Tuesday night’s episode of “The Village” (8 p.m.) marks the seventh of its 10-episode order — and series creator Mike Daniels has a plan for Season 2 if NBC renews the midseason ensemble drama.
“There are a bunch of things that are tied up by [episode] number 10 and a number of storylines that are left open-ended,” says Daniels (“Shades of Blue,” “Sons of Anarchy”). “One of the fun parts of the show is that we’ve only met a handful of residents of what is a very large [apartment] building, so every season would be an opportunity to bring in new characters and new storylines.”
Thus far, “The Village” has focused on nine core characters of a Brooklyn apartment building (called The Village) who run the gamut from octogenerian grandfather Enzo Napolitano (Dominic Chianese) to 17-year-old high-schooler Katie Campbell (Grace Van Dien), who’s pregnant and just learned that the building’s battle-scarred war vet (Warren Christie) is also her real father — who’s rekindled his romance with Katie’s mom, Sarah (Michaela McManus). There’s also social worker Patricia (Lorraine Toussaint), who’s battling cancer, and Iranian refugee Ava (Moran Atias), who’s run afoul of ICE.
That’s a lot of melodrama, which has sparked feelings, in some quarters, that “The Village” is too soapy. “I think if people are saying the show is making them feel something then I feel like we did something right,” says Daniels. “If you go and watch a horror movie it’s designed to make you jump, and an action film is designed to make your heart race.
“If you’re going to tell the story of a family and the people living their lives there’s a lot of emotion to that,” he says. “Our hope isn’t to manipulate, it’s to help the audience feel what the characters are feeling.
“I’m a huge fan of big family dramas and always have been,” he says, citing “The Wonder Years” as a big influence. “A part of what sets ‘The Village’ apart, as someone who lives in a big city and is far away from most of my immediate family, is that it’s a family drama yet nobody is related to each other — there’s a hierarchy, a diversity of age groups and stories that are compelling to grandparents, partners, children … they all have that connection yet each of them has a completely distinct family and history that the others aren’t necessarily privy to.”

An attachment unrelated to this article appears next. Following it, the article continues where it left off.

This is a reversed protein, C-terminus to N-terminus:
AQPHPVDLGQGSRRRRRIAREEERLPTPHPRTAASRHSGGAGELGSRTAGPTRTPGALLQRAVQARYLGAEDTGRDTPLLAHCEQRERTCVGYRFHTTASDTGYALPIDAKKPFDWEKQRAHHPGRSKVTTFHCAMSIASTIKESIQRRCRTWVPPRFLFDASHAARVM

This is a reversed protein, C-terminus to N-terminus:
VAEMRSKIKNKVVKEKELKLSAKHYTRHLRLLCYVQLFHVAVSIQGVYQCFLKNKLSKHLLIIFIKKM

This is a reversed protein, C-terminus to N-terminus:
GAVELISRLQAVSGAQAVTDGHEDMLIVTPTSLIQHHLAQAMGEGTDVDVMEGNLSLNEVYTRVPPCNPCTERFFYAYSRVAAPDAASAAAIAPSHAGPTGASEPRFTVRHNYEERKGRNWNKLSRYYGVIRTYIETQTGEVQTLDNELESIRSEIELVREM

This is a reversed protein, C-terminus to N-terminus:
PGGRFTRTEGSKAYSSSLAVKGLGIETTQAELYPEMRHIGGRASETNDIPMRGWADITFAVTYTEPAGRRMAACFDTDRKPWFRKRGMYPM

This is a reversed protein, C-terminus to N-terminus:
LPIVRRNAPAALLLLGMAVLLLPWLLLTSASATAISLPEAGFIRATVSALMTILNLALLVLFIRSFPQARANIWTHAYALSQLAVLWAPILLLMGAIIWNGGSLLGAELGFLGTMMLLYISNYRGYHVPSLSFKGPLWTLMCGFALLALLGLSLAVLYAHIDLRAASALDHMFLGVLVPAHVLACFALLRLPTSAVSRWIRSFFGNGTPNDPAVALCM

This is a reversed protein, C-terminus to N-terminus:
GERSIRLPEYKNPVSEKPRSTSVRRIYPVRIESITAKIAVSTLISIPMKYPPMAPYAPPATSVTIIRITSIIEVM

Daniels, who’s been married to McManus since 2011 (they have two young sons), is asked about working with his wife on a network television show. “This is the first time I’ve been the boss,” he says. “I met Michaela on ‘One Tree Hill,’ but we didn’t start dating until quite a bit later. We both understand the other’s job so well that it was really never a conflict. I’m her biggest fan and I like to think she’s mine.”
If anything, Daniels says his relationship with McManus is why New York City plays such a key role in “The Village.” (The series was shot at Broadway Studios in Greenpoint and on location around Brooklyn and Manhattan.)
“When I first started dating my wife we were long-distance and I hadn’t lived in New York City on a permanent basis but I fell in love — which made me love New York City,” he says. “I also think New York City is a great place to set a show because it’s a metropolis that has a small-town vibe to it —it’s a dense city yet you run into people you know on the street.”